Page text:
1. I don't see the MS Surface in the same space as Chromebooks, as it's still built on MS Windows, which is what most Chromebook owners are trying to escape. I'm far, far more concerned that at the first day of Google I/O 2012, there was not a peep about Chrome OS or Chromebooks. As a Cr-48 user, I have never been able to convince myself to put up my own money for a commercial Chromebook. I'm disappointed by both the price and the hardware (small battery, USB3, no Blue Tooth) of the Samsung 550. However, I was quite excited by the Nexus 7 intro, and I ordered one as soon as the keynote ended. And, unlike Chromebook rollouts last year, there were no glitches in the order process.

    Perhaps the second day keynote will address Chromebooks.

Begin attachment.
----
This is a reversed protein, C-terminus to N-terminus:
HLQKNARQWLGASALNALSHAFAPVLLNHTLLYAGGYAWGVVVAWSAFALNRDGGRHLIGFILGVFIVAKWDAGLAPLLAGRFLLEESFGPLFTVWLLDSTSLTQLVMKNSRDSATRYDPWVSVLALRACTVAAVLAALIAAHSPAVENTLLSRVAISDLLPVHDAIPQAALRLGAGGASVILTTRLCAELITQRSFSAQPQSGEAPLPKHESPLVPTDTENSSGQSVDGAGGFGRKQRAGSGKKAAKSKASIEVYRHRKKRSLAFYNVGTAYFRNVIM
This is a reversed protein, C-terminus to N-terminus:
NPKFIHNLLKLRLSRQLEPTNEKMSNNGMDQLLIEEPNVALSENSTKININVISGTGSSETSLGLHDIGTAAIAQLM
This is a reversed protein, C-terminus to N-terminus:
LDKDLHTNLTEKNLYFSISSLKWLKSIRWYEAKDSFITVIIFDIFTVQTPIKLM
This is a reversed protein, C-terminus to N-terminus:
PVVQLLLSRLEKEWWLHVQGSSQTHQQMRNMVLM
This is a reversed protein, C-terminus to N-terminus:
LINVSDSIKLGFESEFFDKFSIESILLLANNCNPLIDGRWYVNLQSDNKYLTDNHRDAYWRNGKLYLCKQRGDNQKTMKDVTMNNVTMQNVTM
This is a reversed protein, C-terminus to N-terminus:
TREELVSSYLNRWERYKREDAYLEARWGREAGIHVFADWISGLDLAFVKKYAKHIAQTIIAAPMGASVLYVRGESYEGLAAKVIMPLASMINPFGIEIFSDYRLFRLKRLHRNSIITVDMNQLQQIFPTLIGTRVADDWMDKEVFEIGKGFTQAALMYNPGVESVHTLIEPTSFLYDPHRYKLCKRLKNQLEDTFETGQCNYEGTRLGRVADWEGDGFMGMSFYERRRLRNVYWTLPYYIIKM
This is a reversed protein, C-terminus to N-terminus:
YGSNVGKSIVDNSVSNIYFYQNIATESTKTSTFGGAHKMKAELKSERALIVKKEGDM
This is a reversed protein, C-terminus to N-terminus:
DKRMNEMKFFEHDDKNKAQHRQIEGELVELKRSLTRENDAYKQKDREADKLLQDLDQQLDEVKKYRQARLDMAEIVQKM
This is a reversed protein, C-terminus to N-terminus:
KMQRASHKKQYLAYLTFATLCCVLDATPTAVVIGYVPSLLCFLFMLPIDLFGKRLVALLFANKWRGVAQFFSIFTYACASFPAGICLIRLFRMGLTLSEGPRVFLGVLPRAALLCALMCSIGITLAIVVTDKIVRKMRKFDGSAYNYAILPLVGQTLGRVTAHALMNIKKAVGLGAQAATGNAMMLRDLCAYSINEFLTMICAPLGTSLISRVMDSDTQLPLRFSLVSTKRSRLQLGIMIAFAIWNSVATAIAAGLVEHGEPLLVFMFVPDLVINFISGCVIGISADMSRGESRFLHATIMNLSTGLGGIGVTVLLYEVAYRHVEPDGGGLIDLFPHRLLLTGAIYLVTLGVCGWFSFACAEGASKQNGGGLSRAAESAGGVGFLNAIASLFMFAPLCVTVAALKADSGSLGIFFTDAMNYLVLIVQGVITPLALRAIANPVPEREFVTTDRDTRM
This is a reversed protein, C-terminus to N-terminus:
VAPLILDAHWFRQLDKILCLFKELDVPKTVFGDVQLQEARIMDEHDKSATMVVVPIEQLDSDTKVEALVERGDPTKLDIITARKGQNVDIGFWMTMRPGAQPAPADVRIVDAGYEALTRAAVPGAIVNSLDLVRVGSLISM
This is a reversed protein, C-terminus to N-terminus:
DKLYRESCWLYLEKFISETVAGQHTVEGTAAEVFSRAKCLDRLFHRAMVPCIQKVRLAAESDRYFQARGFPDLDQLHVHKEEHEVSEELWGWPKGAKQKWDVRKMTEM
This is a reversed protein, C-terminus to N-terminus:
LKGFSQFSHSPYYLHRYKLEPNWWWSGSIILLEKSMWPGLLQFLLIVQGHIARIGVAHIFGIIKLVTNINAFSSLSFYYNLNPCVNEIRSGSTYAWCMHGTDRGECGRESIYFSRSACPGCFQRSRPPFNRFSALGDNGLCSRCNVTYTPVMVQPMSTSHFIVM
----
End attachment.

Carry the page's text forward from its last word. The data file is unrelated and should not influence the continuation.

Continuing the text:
1. Thank you very much for the comment. My use case for Chromebook is super-convenient & fast browsing and typing. If Surface on Windows RT/ 8 offers a great touchscreen, tablet-like & instant-on experience, and a keyboard, it might be attractive for such end-users, even though none of us love Windows much. I agree Chromebook not being mentioned at I/O is a concern. It again shows Chromebook's struggle to define the niche/ 'problem it's trying to solve' between the many computing choices.

      Do you see Nexus 7 as an alternative for a Chromebook?

  2. While it's true that the Surface has the integrated keyboard, I'm not sure if it gives the same laptop-type feel that a Chromebook can give for those that prefer that type of form factor. So each device has its place.